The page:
• I put a question at the end of each blog post; it helps in encouraging more comments.

Those are the main things that I do when I’m writing articles.

Martin: Okay, cool. So when I’m looking at lots of websites, some of them have a high bounce rate, some of them have a low one. What is your perspective on having a high bounce rate and what type of things can I do and should I even do then to lower the bounce rate?

Neil: Bounce rate is hard to control. You ideally want to control it but in most cases I wouldn’t worry about bounce rate, I would just focus on providing the best user experience. And if you provide the best user experience overtime you will notice that your bounce rate decreases.

Martin: Okay, cool.


Martin: What type of advice would you give your best friend or so who comes up with an idea of doing something chocolate-related, for example? Let’s assume he’s a big chocolate fan and he wants to start some kind of online business around that. What type of step by step guide would you tell him so he can go on and start his chocolate business?

Neil: So one, is to focus on the product – make sure you have better chocolate than everyone else.

Two, I’ll go into like Instagram and Facebook, find all the cooking, mom, family-oriented pages, and I’ll pay them to post about the chocolate or give them free chocolate in exchange for posting.

That’s it. I would not do anymore, that would create enough buzz.

Martin: Okay, and how would you balance?… For example, what I’m hearing from Backlinko or so, they say write less blog posts but really make them super deep, like using the skyscraper technique and looking for lots of backlinks to one of those posts and focus on that. So don’t write millions of blog posts but focus on a little number of blog posts and make them right. What is your perspective on that?

Neil: It is a good approach. The problem is that the most people can’t do what he’s doing, they cannot do the quality, they don’t know how to do that. And for that reason I would say “Go for quantity”.

Martin: And what do you think keeps people from starting their own blog?

Neil: The time, the effort, it’s a lot of work.

Martin: Can you give some kind of insights on Nutrition Secrets? How much time did you spend in the beginning on starting this kind of blog, writing content, acquiring backlinks and so on?

Neil: Yes, the guy who runs it (because I’m not a nutritionist) he was spending pretty much like 5-6 hours a day doing this stuff, it’s a lot of work. Writing content, building links, that is all that he was doing for many months.

Martin: Okay, and when I’m looking at some kind of smaller blogs who were really well monetized, something like SmartPassiveIncome or so, what type of advice can you give to people who are running a blog with like you said fifty thousand to one hundred thousand visitors or so who want to increase their revenue per mille significantly? So, like, from 2-3$ RPM to maybe 20-30$?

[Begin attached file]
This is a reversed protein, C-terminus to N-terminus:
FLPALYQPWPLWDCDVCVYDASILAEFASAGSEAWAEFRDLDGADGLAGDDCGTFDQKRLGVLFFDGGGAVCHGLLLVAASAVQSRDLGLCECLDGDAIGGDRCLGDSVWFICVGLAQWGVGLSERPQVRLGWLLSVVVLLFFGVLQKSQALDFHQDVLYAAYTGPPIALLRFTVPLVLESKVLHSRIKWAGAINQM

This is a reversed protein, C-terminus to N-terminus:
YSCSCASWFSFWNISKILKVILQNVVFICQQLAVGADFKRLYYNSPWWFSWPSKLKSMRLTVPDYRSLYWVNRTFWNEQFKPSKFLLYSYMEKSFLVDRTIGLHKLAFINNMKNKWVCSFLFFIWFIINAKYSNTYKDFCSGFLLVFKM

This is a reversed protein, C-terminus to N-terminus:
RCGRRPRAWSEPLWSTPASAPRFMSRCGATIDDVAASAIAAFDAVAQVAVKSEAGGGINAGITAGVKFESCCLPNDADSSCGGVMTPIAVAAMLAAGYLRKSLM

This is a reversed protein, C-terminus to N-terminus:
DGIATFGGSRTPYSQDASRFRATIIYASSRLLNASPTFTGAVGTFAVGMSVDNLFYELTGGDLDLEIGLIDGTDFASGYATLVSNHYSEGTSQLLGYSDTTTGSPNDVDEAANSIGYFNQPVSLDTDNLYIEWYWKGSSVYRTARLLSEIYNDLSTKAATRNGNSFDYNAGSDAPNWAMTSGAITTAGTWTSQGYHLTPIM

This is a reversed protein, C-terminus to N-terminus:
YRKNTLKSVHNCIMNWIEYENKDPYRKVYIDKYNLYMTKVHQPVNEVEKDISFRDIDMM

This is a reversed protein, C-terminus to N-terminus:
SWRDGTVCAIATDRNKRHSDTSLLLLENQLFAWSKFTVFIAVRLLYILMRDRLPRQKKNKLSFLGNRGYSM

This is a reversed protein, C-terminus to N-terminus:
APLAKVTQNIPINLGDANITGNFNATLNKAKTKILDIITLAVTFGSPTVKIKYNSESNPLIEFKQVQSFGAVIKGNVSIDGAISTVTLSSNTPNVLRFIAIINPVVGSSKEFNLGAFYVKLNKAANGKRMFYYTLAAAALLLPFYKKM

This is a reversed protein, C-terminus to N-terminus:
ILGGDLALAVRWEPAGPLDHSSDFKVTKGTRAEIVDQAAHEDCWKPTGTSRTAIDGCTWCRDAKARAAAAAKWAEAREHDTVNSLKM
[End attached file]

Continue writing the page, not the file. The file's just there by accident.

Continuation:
Neil: Create a sales funnel.

Martin: Okay, how do they do that?

Neil: There’s no specific way but to map out the user buying flows, figure out what the journey someone would take before they buy and try to walk them through that journey. And make sure you have different options for when they don’t do this, where else do I send them, right?

Martin: How does this apply to NeilPatel.com? The sales funnel?

Neil: Well, the sales funnel, when someone opts in with their email, we send them through a lot of different journeys to get them to buy products and services from us. And if they don’t buy, that’s okay, we educate them more, we build more relationships before we pitch them again.

Martin: And what types of email CRM solution are you using and why?

Neil: We use Infusionsoft and Maropost. Infusionsoft is good for the sales funnel and mapping it out and Maropost has higher deliverability.

Martin: Okay, have you heard of ConvertKit? And what are your thoughts on that?

Neil: I’ve heard of it, I haven’t used it.

Martin: Okay, cool. So, any more tips that you can provide who’s really thinking about starting his next blog and online business?

Neil: Yes, if you’re trying to start your next blog or online business, you have to be consistent. You’re not going to get results right away but if you hit it hard for 6-7 months straight, you’ll do pretty well.

Martin: Okay, cool. Thank you so much for your time, Neil.

Neil: Alright, take care.


Thanks so much for joining our 15th podcast episode!

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Special thanks to Neil for joining me this week. Until next time!